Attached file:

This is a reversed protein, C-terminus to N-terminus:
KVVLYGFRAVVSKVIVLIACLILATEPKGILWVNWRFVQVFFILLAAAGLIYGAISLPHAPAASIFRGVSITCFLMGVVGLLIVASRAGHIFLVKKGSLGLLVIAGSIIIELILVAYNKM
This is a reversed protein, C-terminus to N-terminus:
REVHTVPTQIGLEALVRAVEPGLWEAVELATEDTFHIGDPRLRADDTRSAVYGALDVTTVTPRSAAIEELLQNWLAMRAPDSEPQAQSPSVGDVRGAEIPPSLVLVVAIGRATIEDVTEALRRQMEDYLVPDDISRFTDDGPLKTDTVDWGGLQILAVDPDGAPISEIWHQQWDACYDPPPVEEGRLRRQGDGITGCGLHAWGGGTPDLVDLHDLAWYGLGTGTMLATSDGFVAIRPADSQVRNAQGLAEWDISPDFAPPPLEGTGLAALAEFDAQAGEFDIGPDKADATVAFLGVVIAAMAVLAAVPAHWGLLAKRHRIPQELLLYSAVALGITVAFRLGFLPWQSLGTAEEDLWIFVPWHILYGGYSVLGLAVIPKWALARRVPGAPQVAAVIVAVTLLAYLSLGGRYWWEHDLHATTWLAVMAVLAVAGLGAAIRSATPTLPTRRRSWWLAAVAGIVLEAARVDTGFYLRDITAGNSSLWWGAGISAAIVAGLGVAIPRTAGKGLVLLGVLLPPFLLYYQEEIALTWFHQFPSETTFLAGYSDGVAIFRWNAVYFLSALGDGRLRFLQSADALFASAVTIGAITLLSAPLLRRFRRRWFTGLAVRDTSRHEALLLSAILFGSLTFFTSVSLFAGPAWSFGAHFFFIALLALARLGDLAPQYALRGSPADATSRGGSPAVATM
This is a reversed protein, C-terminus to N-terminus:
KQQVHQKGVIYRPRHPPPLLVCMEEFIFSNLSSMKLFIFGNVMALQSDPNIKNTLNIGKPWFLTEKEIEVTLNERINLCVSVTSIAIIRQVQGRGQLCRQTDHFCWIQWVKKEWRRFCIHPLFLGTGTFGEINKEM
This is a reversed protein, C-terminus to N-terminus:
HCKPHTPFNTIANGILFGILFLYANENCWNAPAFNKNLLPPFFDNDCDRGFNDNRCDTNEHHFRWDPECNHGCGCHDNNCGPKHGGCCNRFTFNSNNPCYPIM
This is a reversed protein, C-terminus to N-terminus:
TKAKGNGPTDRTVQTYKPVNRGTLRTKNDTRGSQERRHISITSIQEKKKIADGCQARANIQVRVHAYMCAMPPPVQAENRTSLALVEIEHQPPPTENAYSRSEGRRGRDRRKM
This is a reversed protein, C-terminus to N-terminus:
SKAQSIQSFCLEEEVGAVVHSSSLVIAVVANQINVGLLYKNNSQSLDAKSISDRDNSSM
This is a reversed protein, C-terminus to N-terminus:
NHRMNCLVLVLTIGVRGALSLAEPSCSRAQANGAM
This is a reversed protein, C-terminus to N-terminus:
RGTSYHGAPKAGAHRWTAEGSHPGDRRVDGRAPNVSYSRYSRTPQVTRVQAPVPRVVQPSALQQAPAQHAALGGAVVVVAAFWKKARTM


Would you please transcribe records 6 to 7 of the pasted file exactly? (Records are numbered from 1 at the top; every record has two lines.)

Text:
This is a reversed protein, C-terminus to N-terminus:
SKAQSIQSFCLEEEVGAVVHSSSLVIAVVANQINVGLLYKNNSQSLDAKSISDRDNSSM
This is a reversed protein, C-terminus to N-terminus:
NHRMNCLVLVLTIGVRGALSLAEPSCSRAQANGAM